Cabinet approval to move forward Samurai bond: CB Chief

Friday, 6 September 2019 00:18 -     - {{hitsCtrl.values.hits}}

 Central Bank Governor 

Dr. Indrajit Coomaraswamy 

– Pic by Lasantha Kumara 


  • Steering Committee and Technical Evaluation Committee get Cabinet nod 
  • CB focused on issuing first Samurai bond in next 2 months   
  • Calls for Govt. and Parliament to back new Monetary Act 
  • Says Act essential to stop CB printing money and destabilising economy
  • Appeals to banks to voluntarily reduce lending interest rates

By Ruwandi Gamage and Uditha Jayasinghe 

Central Bank Governor Dr. Indrajit Coomaraswamy yesterday said Cabinet approval had been given to appoint a Steering Committee and a Technical Evaluation Committee for the mobilisation of the issuance of a $ 500 million samurai bond.

Speaking at The Asian Banker ‘Finance Sri Lanka 2019’ conference in Colombo, the Governor said the Central Bank would work to issue the bond in the next two months as part of its effort to broaden 

Sri Lanka’s investment base. 

The Steering Committee will select the lead manager for the bond and the Central Bank had earlier stated it may issue the bond in November. This will be Sri Lanka’s first Samurai bond. 

Addressing the gathering, Dr. Coomaraswamy also sought to clarify views on legislative and regulatory changes in the pipeline, pointing out that the Monetary Law Act was essential to prevent the Government from pressuring the Central Bank into printing money and would strengthen the independence of the Central Bank. 

“Historically the Secretary to the Treasury was a member of the Monetary Board. In practice we have had fiscal dominance. The Central Bank has financed the Government, time and again, through buying Treasury bills, and through printing money, which is the worst thing that any Central Bank can do. It creates inflation, that money leads to imports and it can lead to acid bubbles. Clearly the Central Bank participating in the primary auctions for Treasury instruments is the most destabilising thing a Central Bank has done and we have done that time and again. We want that prevented by law. The Central Bank by law should not be allowed to print money for the Government,” he said.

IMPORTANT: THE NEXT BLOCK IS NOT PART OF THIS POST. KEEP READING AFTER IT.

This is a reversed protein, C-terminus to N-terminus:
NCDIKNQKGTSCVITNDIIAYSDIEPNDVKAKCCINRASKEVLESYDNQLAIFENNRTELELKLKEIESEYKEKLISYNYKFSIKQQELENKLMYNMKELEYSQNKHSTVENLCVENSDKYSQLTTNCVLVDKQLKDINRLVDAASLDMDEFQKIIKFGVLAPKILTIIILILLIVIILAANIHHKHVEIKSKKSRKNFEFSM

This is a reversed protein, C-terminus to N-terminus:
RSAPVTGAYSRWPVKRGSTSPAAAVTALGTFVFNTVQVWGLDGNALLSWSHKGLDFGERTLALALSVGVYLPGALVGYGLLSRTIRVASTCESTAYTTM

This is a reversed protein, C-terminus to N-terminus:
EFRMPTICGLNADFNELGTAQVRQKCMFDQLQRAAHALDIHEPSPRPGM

Dr. Coomaraswamy also called for the support of the Government and Parliament to pass the Act within the next two months ahead of Sri Lanka heading to Presidential Elections and opined that the proposed legislation would not undermine the financial powers of the Government as it had the capacity to use the Active Liability Management Act to raise any necessary funding.      

“It is not that the Government is being abandoned by the Central Bank. We have created a new architecture for the Central Bank to be released from this terrible, terrible practice of printing money. I have great conviction about this and I hope the Government and Parliament also bear that view. We need to get this through Parliament in the next couple of months.” 

“The Central Bank has been pressurised into damaging the economy time and again by printing money. We need to get away from that,” he added.  

The Governor also renewed pleas for the banking sector to voluntarily reduce interest rates, pointing out that it would collectively spur growth and reduce the growing Non-Performing Loan (NPL) ratio, which has challenged the banks in recent times. He insisted that this was the best way to turn around growth and encourage investors to make use of the sound macro fundamentals supported by the Central Bank.   

“We have a challenge. We have inflation at 3.3% and growth for this year is expected to be 3.1%. When the economy is growing at a nominal rate of about 6% and if you have lending rates of 14%, it’s just not possible to do business. This is why the Central Bank has been focused on reducing interest rates. We do not believe in caps on deposits or lending rates. It is distortionary. We are extremely aware of that,” he said. 

However, the Central Bank is also caught in the structural problem created by stubborn interest rates, which have remained high despite two policy reductions this year.

“This is partly because of non-economic factors such as political instability, the Easter attacks and sentiment, so we need to do something to get the economy going. We are introducing caps on a temporary basis and we feel it is in the enlightened interests of the banking industry to go with it, on a temporary basis, to push growth. If you do that, then the NPL issue also gets resolved,” he said.